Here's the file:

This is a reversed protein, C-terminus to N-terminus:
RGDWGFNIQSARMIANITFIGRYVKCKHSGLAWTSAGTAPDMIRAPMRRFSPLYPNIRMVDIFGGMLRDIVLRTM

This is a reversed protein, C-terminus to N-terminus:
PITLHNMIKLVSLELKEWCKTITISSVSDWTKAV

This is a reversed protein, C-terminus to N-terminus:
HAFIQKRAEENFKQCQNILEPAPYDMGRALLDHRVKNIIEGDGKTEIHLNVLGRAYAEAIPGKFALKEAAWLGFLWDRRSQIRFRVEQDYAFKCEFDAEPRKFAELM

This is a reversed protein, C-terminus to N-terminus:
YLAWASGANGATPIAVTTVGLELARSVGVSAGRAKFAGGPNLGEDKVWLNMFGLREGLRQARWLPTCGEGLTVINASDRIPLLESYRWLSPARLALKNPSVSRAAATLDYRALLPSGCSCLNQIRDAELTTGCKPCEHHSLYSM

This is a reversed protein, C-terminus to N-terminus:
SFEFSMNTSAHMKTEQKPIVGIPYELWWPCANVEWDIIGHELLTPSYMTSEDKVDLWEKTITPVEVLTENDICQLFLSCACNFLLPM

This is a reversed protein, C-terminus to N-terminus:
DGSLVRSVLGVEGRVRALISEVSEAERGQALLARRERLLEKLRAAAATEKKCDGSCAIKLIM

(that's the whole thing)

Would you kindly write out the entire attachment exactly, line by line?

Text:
This is a reversed protein, C-terminus to N-terminus:
RGDWGFNIQSARMIANITFIGRYVKCKHSGLAWTSAGTAPDMIRAPMRRFSPLYPNIRMVDIFGGMLRDIVLRTM

This is a reversed protein, C-terminus to N-terminus:
PITLHNMIKLVSLELKEWCKTITISSVSDWTKAV

This is a reversed protein, C-terminus to N-terminus:
HAFIQKRAEENFKQCQNILEPAPYDMGRALLDHRVKNIIEGDGKTEIHLNVLGRAYAEAIPGKFALKEAAWLGFLWDRRSQIRFRVEQDYAFKCEFDAEPRKFAELM

This is a reversed protein, C-terminus to N-terminus:
YLAWASGANGATPIAVTTVGLELARSVGVSAGRAKFAGGPNLGEDKVWLNMFGLREGLRQARWLPTCGEGLTVINASDRIPLLESYRWLSPARLALKNPSVSRAAATLDYRALLPSGCSCLNQIRDAELTTGCKPCEHHSLYSM

This is a reversed protein, C-terminus to N-terminus:
SFEFSMNTSAHMKTEQKPIVGIPYELWWPCANVEWDIIGHELLTPSYMTSEDKVDLWEKTITPVEVLTENDICQLFLSCACNFLLPM

This is a reversed protein, C-terminus to N-terminus:
DGSLVRSVLGVEGRVRALISEVSEAERGQALLARRERLLEKLRAAAATEKKCDGSCAIKLIM